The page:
Stephen Paddock, the white man who massacred 58 people and wounded hundreds more in Las Vegas in October, was only one of an ever-growing list.
Countless government officials and journalists have fanned out to find out why Paddock would carry out such a heinous act, as if a white man’s violence is a rare event in a country supposedly threatened by blacks, Mexicans and Muslims.
Yet the truth is that the white man’s profile is the most violent in the US. Research conducted by Eric Madfis from the University of Washington argued in 2014 that, in the US, “middle-class Caucasian heterosexual males in their teenage years and in middle age commit mass murder... in numbers disproportionately high relative to their share of the population.”
He ascribed this finding to “white entitlement” and “heterosexual masculinity,” among other reasons.
Still, a whole race, gender or religion are not held suspect; a rule that applies to some and excludes others.
Certainly, anti-Arab and Muslim sentiment in the US has been around for generations, but it has risen sharply in the last two decades. Arabs and Muslims have become an easy scapegoat for all of America’s instabilities and failures. But demonizing and humiliating brown-skinned men and women is certainly not the way out of the economic, political and foreign policy quagmires which America’s ruling elite has invited upon its country.
Such unlawful and undemocratic behaviour may feed anti-Muslim hysteria a little longer, and give fodder for useless efforts in targeting innocent men and women. But, in the long run, it will do the country much harm, damaging its democratic institutions and contributing to the culture of violence, founded on entitled white men touting guns and killing innocent people.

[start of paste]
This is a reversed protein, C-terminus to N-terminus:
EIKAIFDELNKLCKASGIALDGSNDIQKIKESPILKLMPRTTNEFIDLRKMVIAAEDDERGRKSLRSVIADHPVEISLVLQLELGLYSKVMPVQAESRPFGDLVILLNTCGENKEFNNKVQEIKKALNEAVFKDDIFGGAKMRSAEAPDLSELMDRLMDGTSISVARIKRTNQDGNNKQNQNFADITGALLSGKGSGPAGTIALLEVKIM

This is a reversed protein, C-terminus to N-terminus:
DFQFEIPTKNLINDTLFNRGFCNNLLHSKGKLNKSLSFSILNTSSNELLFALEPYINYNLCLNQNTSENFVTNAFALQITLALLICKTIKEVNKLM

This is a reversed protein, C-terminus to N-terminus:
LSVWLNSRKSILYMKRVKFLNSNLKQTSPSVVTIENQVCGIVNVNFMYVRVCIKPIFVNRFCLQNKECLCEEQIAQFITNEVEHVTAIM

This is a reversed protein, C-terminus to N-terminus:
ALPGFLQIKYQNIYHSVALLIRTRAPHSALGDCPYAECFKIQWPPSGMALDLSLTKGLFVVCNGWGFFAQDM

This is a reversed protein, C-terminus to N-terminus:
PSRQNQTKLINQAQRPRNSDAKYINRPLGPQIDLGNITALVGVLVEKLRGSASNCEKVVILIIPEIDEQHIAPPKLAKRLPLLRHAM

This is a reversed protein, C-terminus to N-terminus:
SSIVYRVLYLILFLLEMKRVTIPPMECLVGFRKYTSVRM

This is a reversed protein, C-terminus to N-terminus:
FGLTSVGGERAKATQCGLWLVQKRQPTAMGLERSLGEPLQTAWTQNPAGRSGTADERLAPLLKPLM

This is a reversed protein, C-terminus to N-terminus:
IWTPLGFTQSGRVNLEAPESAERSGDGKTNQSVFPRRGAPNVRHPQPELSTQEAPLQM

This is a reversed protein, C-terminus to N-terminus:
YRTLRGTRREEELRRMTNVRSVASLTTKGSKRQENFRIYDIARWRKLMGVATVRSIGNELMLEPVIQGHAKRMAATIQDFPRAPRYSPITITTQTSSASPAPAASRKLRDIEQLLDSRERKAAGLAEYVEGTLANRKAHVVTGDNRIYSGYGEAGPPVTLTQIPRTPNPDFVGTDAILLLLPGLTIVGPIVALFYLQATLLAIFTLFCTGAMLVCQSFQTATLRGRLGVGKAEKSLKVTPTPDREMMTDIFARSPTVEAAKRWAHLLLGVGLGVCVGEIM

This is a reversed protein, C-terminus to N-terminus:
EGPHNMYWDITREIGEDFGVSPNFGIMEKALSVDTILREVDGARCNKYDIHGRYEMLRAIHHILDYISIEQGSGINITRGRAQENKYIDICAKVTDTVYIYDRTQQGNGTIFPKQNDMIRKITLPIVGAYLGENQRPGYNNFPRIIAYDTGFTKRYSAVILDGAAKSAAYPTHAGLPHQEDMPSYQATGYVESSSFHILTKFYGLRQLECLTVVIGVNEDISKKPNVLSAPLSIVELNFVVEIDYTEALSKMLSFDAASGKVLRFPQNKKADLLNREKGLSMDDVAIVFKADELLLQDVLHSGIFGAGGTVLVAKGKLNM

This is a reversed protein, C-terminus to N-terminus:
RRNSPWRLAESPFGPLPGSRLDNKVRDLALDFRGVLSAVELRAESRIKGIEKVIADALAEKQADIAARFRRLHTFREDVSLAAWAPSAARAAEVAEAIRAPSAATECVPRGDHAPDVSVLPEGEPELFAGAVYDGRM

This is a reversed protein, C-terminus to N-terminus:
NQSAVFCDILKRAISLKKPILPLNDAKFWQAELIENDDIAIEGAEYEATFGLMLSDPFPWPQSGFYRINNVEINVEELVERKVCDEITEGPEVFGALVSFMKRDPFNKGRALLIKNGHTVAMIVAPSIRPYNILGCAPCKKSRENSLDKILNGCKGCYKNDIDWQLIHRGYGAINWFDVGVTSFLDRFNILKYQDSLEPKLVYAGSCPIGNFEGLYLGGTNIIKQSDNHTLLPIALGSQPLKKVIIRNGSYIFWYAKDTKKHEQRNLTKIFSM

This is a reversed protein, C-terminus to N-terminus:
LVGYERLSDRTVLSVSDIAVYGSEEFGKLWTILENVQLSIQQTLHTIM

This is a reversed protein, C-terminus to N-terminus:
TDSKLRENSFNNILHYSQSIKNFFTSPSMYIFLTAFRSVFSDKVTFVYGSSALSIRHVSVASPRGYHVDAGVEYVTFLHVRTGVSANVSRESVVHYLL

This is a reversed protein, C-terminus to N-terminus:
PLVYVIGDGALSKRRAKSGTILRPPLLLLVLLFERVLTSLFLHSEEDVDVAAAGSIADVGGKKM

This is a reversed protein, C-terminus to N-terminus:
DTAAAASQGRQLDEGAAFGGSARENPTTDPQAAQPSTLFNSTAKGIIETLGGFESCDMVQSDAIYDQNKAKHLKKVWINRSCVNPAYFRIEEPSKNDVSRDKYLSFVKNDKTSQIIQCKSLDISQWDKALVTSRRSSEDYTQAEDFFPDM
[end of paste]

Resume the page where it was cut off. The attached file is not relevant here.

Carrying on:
• Ramzy Baroud is a journalist, author and editor of Palestine Chronicle. His forthcoming book is ‘The Last Earth: A Palestinian Story’ (Pluto Press, London). Baroud has a Ph.D. in Palestine Studies from the University of Exeter.
December 18, 2017
The fact that crimes were committed in Afghanistan is hardly in dispute.
Last month, the International Criminal Court opened two investigations, including a sensitive one in Afghanistan, and a call has been made to allow it to intervene in Myanmar. But such a flurry of announcements mainly testifies to the impasse at which the court finds itself.
On Nov. 20, after 11 desperately long years conducting a "preliminary examination," Fatou Bensouda, the prosecutor of the International Criminal Court, formally requested authorisation to investigate war crimes and crimes against humanity in Afghanistan thought to have been committed since 2003, after the US-led invasion of the country.
It is a contentious move: Afghanistan recognises the court's jurisdiction, but the United States does not, and the ICC is expected to investigate acts by American soldiers and CIA personnel, along with some by the Taleban and Afghan National Security Forces. The court was controversial from the moment it was created in 1998: Major states, including the United States, China and Russia, opposed its foundational treaty, the Rome Statute.
The ICC has since come under repeated attack for being too slow, too accommodating to powerful states, inefficient and sloppy. It has gone after only Africans, indicted at most a few defendants in each of its eight concrete investigations, secured only four convictions and even botched investigations.
In November, the prosecutor also disclosed that she has opened an investigation into crimes committed in Burundi since April 2015 by state agents and the ruling party's youth wing. Two days after the ICC judges allowed the investigation, Burundi became the first country to formally withdraw from the court. There is meager hope of a significant outcome.